Menopause and Gout – How to Reduce Your Risk

Menopause and gout

Menopause is a natural process that occurs in women when they reach a certain age and their ovaries stop producing estrogen, the female sex hormone. During menopause, women may experience a range of physical and emotional symptoms, including hot flashes, mood swings, and sleep disturbances.

The link between menopause and gout

There is a link between gout and menopause in that women who are going through menopause may be more prone to developing gout. This is because estrogen plays a role in regulating the production of uric acid in the body. When estrogen levels decrease during menopause, uric acid production may increase, leading to a higher risk of gout.

Prevention and treatment

It is important for women who are experiencing menopause to be aware of the risk of gout and to take steps to prevent it. This may include making lifestyle changes, such as eating a healthy diet that is low in purines (a type of protein that can increase uric acid levels), maintaining a healthy weight, and exercising regularly. Women who are at high risk of gout may also need to take medications to lower their uric acid levels.

What causes gout in a woman?

There are several factors that can increase a woman’s risk of developing gout, including:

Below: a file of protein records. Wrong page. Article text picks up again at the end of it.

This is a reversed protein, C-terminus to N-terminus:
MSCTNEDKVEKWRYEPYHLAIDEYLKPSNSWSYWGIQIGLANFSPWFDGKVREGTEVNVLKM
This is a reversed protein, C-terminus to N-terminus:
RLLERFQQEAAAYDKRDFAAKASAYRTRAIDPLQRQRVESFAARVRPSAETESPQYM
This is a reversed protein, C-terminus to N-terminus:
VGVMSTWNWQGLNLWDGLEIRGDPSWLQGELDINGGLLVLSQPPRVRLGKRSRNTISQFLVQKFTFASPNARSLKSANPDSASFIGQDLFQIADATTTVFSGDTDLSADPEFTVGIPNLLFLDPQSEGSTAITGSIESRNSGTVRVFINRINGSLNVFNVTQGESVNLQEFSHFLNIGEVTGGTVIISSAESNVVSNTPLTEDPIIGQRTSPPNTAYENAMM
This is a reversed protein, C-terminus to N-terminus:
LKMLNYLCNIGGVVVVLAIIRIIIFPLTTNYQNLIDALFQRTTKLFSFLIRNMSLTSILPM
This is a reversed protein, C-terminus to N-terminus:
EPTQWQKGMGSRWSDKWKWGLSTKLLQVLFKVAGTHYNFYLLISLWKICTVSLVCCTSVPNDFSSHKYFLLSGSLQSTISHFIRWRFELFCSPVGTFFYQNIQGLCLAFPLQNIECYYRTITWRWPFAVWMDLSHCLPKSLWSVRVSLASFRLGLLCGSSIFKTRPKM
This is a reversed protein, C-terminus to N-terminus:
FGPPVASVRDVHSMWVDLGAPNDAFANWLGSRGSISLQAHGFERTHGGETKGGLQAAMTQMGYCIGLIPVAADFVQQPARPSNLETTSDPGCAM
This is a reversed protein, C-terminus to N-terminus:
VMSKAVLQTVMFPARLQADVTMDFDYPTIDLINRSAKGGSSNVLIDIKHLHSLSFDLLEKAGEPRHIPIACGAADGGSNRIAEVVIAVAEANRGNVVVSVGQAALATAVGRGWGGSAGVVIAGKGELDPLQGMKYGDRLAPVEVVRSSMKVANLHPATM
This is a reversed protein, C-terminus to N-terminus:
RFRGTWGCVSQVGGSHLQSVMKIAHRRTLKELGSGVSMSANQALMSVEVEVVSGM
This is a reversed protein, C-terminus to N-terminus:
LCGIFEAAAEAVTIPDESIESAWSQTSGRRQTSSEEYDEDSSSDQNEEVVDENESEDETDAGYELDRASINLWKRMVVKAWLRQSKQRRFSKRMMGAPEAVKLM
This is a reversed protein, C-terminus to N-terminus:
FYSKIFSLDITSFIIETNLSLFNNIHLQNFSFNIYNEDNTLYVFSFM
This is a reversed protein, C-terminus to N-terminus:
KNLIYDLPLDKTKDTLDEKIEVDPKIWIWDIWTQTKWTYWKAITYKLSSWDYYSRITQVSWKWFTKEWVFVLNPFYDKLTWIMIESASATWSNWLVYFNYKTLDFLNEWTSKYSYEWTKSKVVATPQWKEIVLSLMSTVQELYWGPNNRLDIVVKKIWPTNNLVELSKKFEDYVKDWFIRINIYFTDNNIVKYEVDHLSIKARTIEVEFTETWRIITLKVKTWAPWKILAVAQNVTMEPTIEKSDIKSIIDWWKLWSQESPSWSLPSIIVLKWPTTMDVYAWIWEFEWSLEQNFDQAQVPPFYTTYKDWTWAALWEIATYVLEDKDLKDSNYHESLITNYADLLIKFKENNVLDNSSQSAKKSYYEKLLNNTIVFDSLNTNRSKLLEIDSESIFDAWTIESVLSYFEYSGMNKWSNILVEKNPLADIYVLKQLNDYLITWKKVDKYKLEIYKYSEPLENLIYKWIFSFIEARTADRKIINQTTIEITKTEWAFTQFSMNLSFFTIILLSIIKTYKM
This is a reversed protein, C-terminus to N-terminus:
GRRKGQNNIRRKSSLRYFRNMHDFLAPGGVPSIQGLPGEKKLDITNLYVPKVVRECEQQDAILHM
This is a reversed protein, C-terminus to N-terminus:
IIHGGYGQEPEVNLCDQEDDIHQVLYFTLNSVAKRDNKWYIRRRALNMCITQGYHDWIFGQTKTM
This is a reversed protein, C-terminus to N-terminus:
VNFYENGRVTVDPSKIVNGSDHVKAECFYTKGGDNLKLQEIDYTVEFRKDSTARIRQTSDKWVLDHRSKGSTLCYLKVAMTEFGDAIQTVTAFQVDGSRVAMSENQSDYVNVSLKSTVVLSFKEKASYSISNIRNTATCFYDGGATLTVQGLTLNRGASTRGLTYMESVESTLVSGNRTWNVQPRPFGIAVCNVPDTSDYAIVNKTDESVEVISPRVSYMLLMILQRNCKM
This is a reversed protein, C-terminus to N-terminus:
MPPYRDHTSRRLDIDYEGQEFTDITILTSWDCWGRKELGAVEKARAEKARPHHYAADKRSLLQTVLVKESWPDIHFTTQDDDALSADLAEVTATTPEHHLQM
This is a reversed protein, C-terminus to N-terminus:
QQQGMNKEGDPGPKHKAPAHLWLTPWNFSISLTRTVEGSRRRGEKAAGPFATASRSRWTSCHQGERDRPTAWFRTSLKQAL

Gout is more common in men than in women, but the risk of gout increases for both sexes as they get older.


Being overweight or obese can increase the risk of gout, as excess body weight can lead to higher levels of uric acid in the body.

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A diet high in purines (a type of protein found in certain foods) can increase the risk of gout. Purine-rich foods include organ meats (such as liver and kidney), anchovies, and certain types of seafoodc.

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Alcohol consumption

Excessive alcohol consumption can increase the risk of gout, especially if the alcohol is high in purines.

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Certain medications

Some medications, such as diuretics (water pills) and low-dose aspirin, can increase the risk of gout.

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Family history

Gout tends to run in families, so if a woman has a family history of gout, she may be at increased risk.

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Medical conditions

Certain medical conditions, such as high blood pressure and diabetes, can increase the risk of gout.

Hormonal changes

Hormonal changes, such as those that occur during menopause, can increase the risk of gout in women.


In summary, gout and menopause are related in that menopause can increase the risk of gout due to the changes in estrogen levels that occur during this time. Women who are going through menopause should be aware of this risk and take steps to prevent gout, such as making lifestyle changes and possibly taking medications.

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